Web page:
Public Speaking and Making Things Happen

Over the last year or so, I’ve spoken at SCaLE, OSCON, LinuxCon, and the Grace Hopper Celebration, as well as a slew of small local events and Toastmasters clubs. It often doesn’t seem like it, though. It seems like it happened in a fantasy. I have vivid memories of the train and plane rides, the hotel rooms, and sometimes, the expo halls. These haunt me. Less vivid are the memories of the post talk conversations, of looking out over rooms full of interested people, and especially, of connections with people who found my knowledge and perspective valuable. These are the memories that want to dissolve into my ever present mental fog unless I do the challenging emotional work to keep them fresh.

When looking back over what I learned, I wish I had some scintillating insight about speaking, about technology, or even about community to share. I wish I was advanced enough for that. What I actually did learn is something much more basic: that these things actually did happen. They were real, no matter what my avoidant selective memory wants to tell me; and I made them happen by learning and gaining skills, by being able to package and deliver knowledge to help others acquire those skills, and not to be minimized, by responding to calls for participation and catching my breath as I clicked the “Submit” button. I know intellectually that they happened. My current job is to learn it emotionally.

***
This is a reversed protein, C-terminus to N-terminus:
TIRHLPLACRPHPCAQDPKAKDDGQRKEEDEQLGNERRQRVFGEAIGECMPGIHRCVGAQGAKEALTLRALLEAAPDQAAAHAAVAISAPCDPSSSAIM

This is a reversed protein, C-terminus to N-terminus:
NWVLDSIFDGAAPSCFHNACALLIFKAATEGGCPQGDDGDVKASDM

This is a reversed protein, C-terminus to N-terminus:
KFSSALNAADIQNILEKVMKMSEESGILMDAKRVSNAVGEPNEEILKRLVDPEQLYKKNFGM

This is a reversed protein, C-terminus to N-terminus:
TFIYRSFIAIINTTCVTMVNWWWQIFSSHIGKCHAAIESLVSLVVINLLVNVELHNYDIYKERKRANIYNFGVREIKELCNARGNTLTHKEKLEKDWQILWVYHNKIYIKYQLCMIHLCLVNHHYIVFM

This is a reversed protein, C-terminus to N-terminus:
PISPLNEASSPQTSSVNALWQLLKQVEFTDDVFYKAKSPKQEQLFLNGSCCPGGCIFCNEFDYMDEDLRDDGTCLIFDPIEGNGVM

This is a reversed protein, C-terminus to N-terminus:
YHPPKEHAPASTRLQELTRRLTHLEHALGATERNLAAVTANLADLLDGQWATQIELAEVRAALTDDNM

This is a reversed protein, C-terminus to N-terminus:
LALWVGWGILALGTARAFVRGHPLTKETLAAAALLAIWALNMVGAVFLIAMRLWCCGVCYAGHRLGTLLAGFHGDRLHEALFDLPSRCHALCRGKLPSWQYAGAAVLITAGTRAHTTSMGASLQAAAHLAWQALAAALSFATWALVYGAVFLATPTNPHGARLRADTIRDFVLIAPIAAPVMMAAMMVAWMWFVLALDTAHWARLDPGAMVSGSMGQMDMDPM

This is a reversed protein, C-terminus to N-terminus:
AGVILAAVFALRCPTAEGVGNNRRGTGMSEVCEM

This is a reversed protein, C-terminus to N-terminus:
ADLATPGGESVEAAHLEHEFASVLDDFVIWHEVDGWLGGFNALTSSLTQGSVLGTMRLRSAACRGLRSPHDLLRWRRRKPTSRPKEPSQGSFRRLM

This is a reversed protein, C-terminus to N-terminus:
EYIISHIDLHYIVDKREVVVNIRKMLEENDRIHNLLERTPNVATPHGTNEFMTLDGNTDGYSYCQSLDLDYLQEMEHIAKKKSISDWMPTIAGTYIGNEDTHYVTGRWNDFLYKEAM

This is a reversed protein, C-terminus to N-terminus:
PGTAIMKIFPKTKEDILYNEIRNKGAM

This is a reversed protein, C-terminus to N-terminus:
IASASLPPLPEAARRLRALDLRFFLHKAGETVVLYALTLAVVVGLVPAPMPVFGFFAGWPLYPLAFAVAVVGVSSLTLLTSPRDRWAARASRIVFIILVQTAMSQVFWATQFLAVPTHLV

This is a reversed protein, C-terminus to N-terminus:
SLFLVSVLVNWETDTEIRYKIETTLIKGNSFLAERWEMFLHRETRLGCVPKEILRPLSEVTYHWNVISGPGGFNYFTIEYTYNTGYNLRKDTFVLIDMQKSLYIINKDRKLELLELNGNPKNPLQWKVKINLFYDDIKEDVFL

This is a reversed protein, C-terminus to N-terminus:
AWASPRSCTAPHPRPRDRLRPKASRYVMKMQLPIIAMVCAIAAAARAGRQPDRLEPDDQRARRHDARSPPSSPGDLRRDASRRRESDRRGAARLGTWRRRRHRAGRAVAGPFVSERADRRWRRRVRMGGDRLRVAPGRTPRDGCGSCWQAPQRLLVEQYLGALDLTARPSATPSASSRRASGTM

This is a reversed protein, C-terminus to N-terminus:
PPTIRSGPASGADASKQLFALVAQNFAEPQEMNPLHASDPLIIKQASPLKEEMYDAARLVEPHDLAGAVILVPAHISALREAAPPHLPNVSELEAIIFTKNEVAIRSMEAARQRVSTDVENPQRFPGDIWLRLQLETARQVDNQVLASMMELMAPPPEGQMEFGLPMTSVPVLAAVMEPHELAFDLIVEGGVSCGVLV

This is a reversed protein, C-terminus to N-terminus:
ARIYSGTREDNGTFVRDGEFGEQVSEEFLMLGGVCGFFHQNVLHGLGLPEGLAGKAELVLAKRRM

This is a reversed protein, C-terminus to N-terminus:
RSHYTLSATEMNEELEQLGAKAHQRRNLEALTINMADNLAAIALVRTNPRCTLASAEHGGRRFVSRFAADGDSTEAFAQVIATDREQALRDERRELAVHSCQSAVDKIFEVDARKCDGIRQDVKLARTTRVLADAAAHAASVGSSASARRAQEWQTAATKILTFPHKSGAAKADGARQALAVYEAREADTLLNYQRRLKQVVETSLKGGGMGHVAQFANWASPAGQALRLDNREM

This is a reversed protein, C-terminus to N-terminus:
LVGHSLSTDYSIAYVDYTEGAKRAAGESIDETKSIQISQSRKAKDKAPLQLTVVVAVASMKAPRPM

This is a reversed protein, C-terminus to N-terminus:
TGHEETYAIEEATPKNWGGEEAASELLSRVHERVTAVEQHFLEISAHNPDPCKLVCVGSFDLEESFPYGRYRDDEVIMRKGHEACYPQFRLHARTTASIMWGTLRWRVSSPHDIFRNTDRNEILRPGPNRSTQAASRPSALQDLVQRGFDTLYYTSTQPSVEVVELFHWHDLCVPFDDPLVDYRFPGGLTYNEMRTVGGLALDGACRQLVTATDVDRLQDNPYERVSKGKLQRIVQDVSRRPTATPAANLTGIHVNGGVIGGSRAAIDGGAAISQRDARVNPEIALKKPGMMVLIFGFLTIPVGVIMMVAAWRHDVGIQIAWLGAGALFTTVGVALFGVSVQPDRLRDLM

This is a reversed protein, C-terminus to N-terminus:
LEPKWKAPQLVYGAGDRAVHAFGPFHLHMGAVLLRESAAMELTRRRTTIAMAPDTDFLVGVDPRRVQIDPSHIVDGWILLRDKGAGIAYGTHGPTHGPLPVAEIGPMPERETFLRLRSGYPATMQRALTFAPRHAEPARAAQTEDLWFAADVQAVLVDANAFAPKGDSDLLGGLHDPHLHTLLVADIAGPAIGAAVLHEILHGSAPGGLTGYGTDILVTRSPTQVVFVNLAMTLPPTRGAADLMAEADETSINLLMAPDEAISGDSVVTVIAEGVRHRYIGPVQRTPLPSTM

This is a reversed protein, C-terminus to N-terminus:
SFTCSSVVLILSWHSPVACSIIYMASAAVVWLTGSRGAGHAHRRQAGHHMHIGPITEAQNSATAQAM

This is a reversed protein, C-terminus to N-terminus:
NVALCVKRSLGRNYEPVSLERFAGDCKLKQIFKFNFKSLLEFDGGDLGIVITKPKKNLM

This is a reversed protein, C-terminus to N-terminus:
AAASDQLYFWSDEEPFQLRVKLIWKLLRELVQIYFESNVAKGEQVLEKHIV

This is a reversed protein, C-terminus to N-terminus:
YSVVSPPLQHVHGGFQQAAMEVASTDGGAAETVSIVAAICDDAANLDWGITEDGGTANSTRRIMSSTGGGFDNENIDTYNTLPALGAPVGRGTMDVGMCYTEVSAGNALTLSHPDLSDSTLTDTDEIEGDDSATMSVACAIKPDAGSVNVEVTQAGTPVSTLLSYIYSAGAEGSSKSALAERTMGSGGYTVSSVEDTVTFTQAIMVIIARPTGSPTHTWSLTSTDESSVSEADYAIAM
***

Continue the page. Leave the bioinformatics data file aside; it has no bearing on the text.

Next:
That’s why, as part of my visualization exercises, I’ve been letting those memories flood my internal monitor screen and saying to myself, “This happened. It was real. You made it happen. You had help from wonderful, supportive people who care about you. Still, it was you.” I’m learning to be with the cognitive dissonance surrounding those memories, and to sort out the clash of emotions that create it. Most of all, I’m learning to prevent my old self image from taking over and shutting down that active, ambitious, successful part of me. It’s uncomfortable. But ongoing failure and mediocrity is even more uncomfortable.

I did it. I made it happen, and I can make it and other things happen again, whenever I want. That is the lesson.

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